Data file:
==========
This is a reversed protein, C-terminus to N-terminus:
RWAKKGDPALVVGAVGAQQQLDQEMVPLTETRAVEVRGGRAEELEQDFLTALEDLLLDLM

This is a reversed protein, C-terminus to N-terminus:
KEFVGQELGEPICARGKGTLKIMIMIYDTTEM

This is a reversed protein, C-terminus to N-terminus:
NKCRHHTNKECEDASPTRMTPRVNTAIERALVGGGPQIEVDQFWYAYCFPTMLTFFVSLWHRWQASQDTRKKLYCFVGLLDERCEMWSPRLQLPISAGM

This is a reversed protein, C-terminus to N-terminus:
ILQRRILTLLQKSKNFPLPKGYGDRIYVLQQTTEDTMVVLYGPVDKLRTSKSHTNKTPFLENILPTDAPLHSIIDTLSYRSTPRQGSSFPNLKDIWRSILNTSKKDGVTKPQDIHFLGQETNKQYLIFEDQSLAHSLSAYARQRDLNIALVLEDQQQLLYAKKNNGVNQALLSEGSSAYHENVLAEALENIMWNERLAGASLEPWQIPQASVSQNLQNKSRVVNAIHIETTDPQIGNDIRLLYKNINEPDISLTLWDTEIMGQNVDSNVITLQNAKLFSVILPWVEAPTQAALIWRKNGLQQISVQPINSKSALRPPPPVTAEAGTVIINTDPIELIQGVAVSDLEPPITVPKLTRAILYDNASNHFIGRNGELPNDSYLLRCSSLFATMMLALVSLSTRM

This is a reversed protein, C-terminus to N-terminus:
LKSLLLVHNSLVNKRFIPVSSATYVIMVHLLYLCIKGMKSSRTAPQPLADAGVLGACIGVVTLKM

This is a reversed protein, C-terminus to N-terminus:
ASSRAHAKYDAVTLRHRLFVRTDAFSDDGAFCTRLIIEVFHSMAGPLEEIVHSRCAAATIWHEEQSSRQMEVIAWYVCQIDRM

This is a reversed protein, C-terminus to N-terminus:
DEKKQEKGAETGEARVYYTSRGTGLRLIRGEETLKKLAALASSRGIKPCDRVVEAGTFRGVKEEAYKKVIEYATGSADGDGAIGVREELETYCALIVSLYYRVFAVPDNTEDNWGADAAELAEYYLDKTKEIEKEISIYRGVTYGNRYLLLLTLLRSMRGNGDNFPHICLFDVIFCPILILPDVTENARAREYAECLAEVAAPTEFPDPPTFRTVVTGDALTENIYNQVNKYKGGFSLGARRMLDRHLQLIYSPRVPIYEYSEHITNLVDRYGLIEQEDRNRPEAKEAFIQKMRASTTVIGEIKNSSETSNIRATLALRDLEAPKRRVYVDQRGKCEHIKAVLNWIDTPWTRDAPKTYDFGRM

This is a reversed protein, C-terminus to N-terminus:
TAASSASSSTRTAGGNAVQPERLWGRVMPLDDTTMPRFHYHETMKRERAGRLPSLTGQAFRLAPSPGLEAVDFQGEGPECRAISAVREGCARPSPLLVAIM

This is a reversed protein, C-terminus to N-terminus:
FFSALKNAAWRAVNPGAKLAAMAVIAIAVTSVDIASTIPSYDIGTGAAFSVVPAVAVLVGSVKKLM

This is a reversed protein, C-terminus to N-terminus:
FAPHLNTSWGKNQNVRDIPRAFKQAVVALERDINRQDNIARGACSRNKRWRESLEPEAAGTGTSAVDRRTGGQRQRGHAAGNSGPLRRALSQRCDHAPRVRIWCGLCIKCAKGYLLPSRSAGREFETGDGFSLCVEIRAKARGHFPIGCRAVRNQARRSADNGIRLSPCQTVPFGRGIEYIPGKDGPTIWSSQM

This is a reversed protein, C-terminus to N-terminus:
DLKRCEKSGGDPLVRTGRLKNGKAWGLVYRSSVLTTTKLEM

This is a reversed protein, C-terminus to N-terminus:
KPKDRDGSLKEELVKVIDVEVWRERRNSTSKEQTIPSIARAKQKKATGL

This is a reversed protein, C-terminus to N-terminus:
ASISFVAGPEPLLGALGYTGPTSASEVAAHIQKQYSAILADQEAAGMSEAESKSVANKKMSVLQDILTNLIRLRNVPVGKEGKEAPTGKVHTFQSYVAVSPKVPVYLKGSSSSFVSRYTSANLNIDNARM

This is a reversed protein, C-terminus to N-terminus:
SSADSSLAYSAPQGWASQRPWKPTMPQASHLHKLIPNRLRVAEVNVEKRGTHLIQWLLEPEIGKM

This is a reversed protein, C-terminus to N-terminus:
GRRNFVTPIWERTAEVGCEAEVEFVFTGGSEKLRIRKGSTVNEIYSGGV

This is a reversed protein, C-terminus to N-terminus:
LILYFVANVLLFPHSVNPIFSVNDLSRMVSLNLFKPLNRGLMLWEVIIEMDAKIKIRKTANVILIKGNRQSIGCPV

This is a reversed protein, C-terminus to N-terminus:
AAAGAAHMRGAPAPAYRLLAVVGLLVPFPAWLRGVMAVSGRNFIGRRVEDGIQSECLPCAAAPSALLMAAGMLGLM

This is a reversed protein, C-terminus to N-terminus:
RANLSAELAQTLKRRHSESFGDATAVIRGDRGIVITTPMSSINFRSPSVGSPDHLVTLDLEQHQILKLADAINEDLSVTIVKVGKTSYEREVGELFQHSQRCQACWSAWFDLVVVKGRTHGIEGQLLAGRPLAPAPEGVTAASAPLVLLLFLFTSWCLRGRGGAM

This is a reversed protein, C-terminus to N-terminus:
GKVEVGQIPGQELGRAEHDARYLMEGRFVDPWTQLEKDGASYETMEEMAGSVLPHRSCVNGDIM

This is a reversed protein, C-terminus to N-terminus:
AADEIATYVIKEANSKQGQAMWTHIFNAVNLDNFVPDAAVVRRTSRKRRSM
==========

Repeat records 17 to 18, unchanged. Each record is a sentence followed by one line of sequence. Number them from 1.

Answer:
This is a reversed protein, C-terminus to N-terminus:
AAAGAAHMRGAPAPAYRLLAVVGLLVPFPAWLRGVMAVSGRNFIGRRVEDGIQSECLPCAAAPSALLMAAGMLGLM

This is a reversed protein, C-terminus to N-terminus:
RANLSAELAQTLKRRHSESFGDATAVIRGDRGIVITTPMSSINFRSPSVGSPDHLVTLDLEQHQILKLADAINEDLSVTIVKVGKTSYEREVGELFQHSQRCQACWSAWFDLVVVKGRTHGIEGQLLAGRPLAPAPEGVTAASAPLVLLLFLFTSWCLRGRGGAM